Identity-based Connections: Since the very beginning years of SnappFood, a significant number of the Turkmens – according to some accounts, more than a half of SnappFood’s workers- started to work as couriers in this company. Due to their significant numbers, in specific districts where the Turkmens work there are two representatives: one for the Turkmens and the other for the rest of the workers. Being a Turkmen as a collective identity has helped the couriers as a unifying factor. Many of these Turkmens live in expensive company dormitories. Though being migrant workers, they have more to lose from action and could be expected to take fewer risks, the Turkmens have had a significant presence in the previous strikes. However, whenever the collective interests are at stake, the relationship between the Turkmen couriers and others has had its ups and downs. In some cases, the Turkmen couriers have triggered the strikes and in other instances, the strikes have not been successful due to their lack of interest. We can analyze these two instances through the relationships of the company with some of the Turkmen couriers. In some cases where the Turkmens carried a collective consciousness of the oppression that they all were subjected to, they could use their collective identity to organize the strikes and pursue their interests in alignment with the interests of all couriers. However, a unity based on Turkmen’s identity was fragile and whenever some of the Turkmen leaders were tempted with offerings from the company, it fell apart. Today, in order to gain some privileges, such as being a representative, some of the Turkmen couriers act as the company’s lawyer and oppose the strikes.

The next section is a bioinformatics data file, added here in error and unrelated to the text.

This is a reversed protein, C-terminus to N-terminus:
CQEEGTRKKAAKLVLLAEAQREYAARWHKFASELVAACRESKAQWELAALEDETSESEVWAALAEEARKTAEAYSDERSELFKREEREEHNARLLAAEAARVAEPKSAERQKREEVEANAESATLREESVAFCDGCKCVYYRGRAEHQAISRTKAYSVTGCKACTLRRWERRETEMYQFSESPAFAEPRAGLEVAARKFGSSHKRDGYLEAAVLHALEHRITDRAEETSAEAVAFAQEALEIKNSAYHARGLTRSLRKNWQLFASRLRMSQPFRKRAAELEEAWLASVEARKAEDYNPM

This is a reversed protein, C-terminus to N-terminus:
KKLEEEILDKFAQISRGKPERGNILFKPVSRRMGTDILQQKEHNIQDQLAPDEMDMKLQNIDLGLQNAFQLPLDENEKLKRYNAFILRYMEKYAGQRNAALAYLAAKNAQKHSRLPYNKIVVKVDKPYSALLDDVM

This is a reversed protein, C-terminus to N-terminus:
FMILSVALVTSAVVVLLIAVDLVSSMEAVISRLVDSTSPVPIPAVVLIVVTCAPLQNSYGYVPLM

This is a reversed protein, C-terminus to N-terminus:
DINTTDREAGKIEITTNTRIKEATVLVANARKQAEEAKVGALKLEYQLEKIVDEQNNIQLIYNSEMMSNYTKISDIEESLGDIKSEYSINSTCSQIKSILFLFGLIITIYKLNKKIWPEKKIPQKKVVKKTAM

App: The appearance of technology where there is inequality or monopoly in access to it has always been in favor of the workers’ subjugation. For instance, we can point to an app by which SnappFood’s couriers can work in the company. The app is accessible through a phone number already registered in the company as a user account. The company unilaterally sets some of its most important limitations through this app without considering the effects on the couriers’ income. For example, if the maximum limit for refusing orders exceeds 25 percent, the couriers’ user accounts will be blocked by the company. In addition, the app shares with the company the live location of the courier. This point may seem necessary according to the requirements of ordering food from the net, but we should pay attention to its surveillance characteristic. Just consider a situation in which a group of couriers gathers to protest in a specific place, so this app can easily show which couriers are there. On the other hand, if the couriers with the registered phone numbers in the company want to enter Telegram groups to protest and debate on their problems, they will be permanently blocked. These apps have facilitated dismissal since there is no need to have personal contact or to pursue the formal procedures. The company, simply speaking, can easily dismiss the workers. When the courier takes disciplinary action (being blocked for more than two days), he/she can call the company’s support service to know the reason. If getting blocked would be an excuse for dismissal, the company’s support service let the courier know that he/she has to come to the office to receive his/her documents. And it means that he/she is discharged. In this way, the app has a central role in the surveillance and imposing disciplinary mechanisms over the workers as well as their ultimate dismissal. 

In the second part of this article,  an overview of the Snapfood workers’ strike series will be provided.